A special case of a well known result of Ingham is that

$$\sum_{n\leq x} d(n)d(n+1)=\frac{6}{\pi^2}x(\log x)^2+O(x\log x)$$

where $d(n)$ is the number of divisors of $n$.

Ingham's results, which are arrived at by a long but elementary calculation, may be combined with a further long and non-elementary (i.e. involving some complex analysis) calculation, but which does not use any properties of non-principal characters or $L$-functions, to arrive at the conclusion that the following average over all $q$ less than $x $ of all non-principal character sums:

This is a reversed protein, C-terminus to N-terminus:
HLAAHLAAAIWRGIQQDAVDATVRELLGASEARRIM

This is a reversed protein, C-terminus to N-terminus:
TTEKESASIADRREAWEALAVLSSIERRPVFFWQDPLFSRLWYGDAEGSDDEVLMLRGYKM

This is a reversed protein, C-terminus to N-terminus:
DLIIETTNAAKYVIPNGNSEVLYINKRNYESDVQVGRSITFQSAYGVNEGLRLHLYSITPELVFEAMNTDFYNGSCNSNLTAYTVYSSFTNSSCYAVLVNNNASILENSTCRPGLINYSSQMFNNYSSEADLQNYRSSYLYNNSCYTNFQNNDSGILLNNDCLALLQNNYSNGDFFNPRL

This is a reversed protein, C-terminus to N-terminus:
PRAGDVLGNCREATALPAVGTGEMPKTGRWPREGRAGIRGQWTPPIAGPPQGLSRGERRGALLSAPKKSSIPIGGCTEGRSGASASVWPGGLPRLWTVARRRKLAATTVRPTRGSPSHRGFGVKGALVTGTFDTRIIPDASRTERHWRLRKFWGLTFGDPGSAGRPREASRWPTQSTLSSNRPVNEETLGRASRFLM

$$\frac{1}{x}\sum_{q\leq x}\frac{1}{\phi(q)}\sum_{\chi\neq \chi_0}\left(\sum_{n\leq x}\chi(n)d(n)\right)=O(\log x).$$

In fact, it can be shown that this statement is also sufficient for the truth of Ingham's result.

It seems to me that statements like this would have more direct proofs, perhaps analytical using known or hypothetical properties of $L^2(s,\chi)$, or perhaps using properties of character sums. Is this so?